Computer Programming

Gabhan Berry, Computer Programmer and amateur artist

For more than twenty years, I have been a programmer; working through the rise of the Internet, then that of mobile devices and, now, of cloud computing. Like many programmers of my generation, I first began programming as a teenager and, all these years later, I still love to be creative with computer code. Mathematics, however, was where I focused my formal education and, as a result, I have a somewhat mathematical approach to programming. In particular, I have always enjoyed using aspects of Graph Theory and Set Theory.

It was at the University of Aberdeen, Scotland where I read Mathematics, focusing on topics in pure mathematics. My thesis was on Differentiation and the Absolute Continuity of Functions, which is a part of Calculus.

Throughout my career, I have worked on a variety of interesting technical problems, including: a word processing engine; a spreadsheet engine with an accompanying interpreted programming language; an in-memory database for storing and querying multi-dimensional data (aka "cubes"); a proprietary TCP/IP client-server file transfer service; and a statistical calculation web service for predicting the risk and returns of pension funds.

Originally from Scotland, I now live with my wife and daughter in the Pacific Northwest region of America, where I work as a programmer at Apple. I am one of the programmers of the word processing engine underlying the iWork suite of applications, running on both MacOS and iOS.

The first programming language I learnt was Turbo Pascal running on a BBC Master computer (which had a 2MHz processor and 128KB of RAM; a far cry from what is in my Apple Watch, never mind my Mac). However C, Objective-C and C++ have been the languages I have used most and with which I am the most comfortable.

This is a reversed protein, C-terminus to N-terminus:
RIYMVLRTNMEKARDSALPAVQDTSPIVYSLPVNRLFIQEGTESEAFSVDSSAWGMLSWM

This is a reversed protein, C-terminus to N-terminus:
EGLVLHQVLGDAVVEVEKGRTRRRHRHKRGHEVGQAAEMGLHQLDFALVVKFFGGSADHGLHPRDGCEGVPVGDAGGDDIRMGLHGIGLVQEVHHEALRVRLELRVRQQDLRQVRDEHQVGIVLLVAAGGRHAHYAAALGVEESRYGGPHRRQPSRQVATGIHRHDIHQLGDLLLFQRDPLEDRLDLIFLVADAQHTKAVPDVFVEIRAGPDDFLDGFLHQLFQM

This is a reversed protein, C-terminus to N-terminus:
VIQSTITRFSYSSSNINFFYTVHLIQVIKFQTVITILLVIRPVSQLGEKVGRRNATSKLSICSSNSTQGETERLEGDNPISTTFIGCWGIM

PS - In case you are wondering how to pronounce my name, the "bh" is pronounced like a "v". My name is the Scottish Gaelic spelling of the name "Gavin".


I am an amateur artist, working with acrylic paint on canvas and charcoal on paper. I tend to focus on figurative and portrait work, trying to create pieces that have relatively simple but engaging compositions, colours and lighting.

You can see some of my paintings and drawings here.

I feel that I am influenced by many painters, spanning a variety of styles and periods; from Renaissance times to the modern day. I especially love the work of John Singer Sargent and that of the French Impressionists, especially Claude Monet and Edgar Degas. The contempary American master Richard Schmidt and the British portrait painter Jonathan Yeo are two modern painters whom have had a big influence on how I approach painting.

Heavy body acrylic paints, produced by the English company Winsor and Newton, are my paints of choice. I employ a limited palette of colours which consists solely of: French Ultramarine Blue, Pyrrole Red, Naples Yellow, Yellow Ochre, Lemon Yellow, Burnt Umber and Titanium White. Limited colour palette I find that using a limited palette really simplifies colour matching. By having only a handful of colours, I can get to know how each of them mixes with each of the others. I have also found that achieving a tonal harmony in your painting seems to be easier when using a limited palette. But, I am by no means an expert.

My favourite brushes are the Spanish Escoda Clásico Bristle brushes. These brushes are simply fabulous, both in terms of how they feel in your hand and how they apply paint to a canvas. Bristle brushes are traditionally used for oil painting, but I use them with acrylics because they enable me to create a wide variety of brush strokes. Something which I haven't found to be true with other brushes.